9 December 2008
State-owned petroleum and gas company PetroSA has appointed US firm KBR as the engineering contractor for its planned US$11-billion (about R112-billion), 400 000 barrel-per-day crude oil refinery at the Coega industrial development zone outside Port Elizabeth.
KBR will carry out the feasibility studies, as well as the front-end engineering design for the refinery, which is expected to come into production in 2014, becoming the largest refinery on the continent.
PetroSA CEO Sipho Mkhize said the Houston, Texas-based firm was appointed because of the quality and expertise of its management, its proven mega-refinery expertise in the petroleum industry, and its commitment to the project.
“The appointment of KBR as an engineering partner follows the selection of other world-class organisations such as HSBC as financial advisors, KBC as technical advisors and PFC as marketing advisors, to ensure that every aspect [of the project] meets global best practice,” Mkhize said in a statement this week.
According to an Engineering News article this week, the contract is estimated to be worth about R1-billion.
Local development, skills transfer
The contract also includes aspects such as skills transfer, the development of empowered suppliers, and opportunities for local equity partnerships, in line with the industry’s Liquid Fuels Charter.
“We are also delighted that KBR has shown full commitment to working with PetroSA to achieve goals of transformation of the local petroleum industry,” Mkhize said.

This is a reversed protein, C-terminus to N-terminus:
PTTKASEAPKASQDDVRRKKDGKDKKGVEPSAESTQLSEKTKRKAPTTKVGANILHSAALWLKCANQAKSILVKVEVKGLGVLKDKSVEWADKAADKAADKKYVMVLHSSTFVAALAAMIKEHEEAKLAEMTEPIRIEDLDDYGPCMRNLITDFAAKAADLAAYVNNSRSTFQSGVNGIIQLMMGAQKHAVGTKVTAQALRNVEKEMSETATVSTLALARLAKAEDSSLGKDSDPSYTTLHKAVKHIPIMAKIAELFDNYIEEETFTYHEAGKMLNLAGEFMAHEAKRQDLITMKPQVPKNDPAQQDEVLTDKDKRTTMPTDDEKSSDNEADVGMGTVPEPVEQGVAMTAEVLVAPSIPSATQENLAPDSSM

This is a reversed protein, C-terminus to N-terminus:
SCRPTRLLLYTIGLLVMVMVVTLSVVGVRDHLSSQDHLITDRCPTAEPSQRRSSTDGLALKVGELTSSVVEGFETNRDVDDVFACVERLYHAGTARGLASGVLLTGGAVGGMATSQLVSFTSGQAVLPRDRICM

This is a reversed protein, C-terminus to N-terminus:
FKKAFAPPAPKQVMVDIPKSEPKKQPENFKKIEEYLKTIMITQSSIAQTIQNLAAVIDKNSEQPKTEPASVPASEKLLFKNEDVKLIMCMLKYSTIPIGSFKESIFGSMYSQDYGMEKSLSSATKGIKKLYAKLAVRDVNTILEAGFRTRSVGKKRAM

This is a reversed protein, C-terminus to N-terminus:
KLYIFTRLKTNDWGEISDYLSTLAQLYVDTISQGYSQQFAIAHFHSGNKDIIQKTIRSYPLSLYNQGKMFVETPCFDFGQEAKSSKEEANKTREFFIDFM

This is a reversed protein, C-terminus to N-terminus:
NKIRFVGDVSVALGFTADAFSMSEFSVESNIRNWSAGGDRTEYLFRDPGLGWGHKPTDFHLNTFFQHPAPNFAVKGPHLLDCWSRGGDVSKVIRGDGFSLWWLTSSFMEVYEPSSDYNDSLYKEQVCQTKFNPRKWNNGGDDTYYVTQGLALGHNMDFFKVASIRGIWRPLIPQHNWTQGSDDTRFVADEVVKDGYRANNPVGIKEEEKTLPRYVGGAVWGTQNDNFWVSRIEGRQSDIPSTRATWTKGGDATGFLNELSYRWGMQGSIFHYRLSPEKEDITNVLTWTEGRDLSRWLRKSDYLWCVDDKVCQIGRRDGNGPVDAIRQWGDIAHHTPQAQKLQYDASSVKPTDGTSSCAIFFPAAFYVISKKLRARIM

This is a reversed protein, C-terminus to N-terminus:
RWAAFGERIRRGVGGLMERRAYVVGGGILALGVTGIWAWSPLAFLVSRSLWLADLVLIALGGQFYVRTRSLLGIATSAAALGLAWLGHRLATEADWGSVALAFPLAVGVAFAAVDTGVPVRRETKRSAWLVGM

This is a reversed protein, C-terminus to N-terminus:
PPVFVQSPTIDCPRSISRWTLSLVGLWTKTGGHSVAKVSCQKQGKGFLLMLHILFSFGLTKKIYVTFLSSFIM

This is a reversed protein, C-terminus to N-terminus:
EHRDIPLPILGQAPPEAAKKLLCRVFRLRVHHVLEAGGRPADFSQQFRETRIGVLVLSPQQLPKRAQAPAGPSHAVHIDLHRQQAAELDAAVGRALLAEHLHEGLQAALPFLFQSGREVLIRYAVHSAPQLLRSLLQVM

KBR Downstream president John Quinn welcomed the appointment, saying the company would work closely with PetroSA to develop a competitive supplier development programme plan to maximise the project’s contribution to local economic growth, employment creation, skills development and black economic empowerment.
“KBR is pleased to continue its successful partnership with PetroSA, offering our expertise in designing this world-class facility,” Quinn said.
Mkhize explained that the refinery would play a major role in securing South Africa’s future fuel supplies, with nation demand for refined fuels already exceeding the country’s refining capacity.
With diesel consumption forecast to grow at 6% and petrol at 2% per annum between 2009 and 2020, PetroSA estimates that by 2015, South Africa will have to import 10 billion litres of refined fuel per annum – about 200 000 barrels per day, or about 20% of the national requirement – if there was no significant investment in local refining capacity.
“Importing this much refined fuel will have a negative impact on the country’s foreign exchange reserves and makes national supply very vulnerable to external factors,” Mkhize said.
The feasibility phase of the project will be concluded by September 2009, and final board approval for the investment will be sought in late 2010, after which construction will begin.
The project, if approved, is expected is expected to also give the Eastern Cape economy a much needed boost, as it is expected to create about 25 000 direct and indirect jobs.
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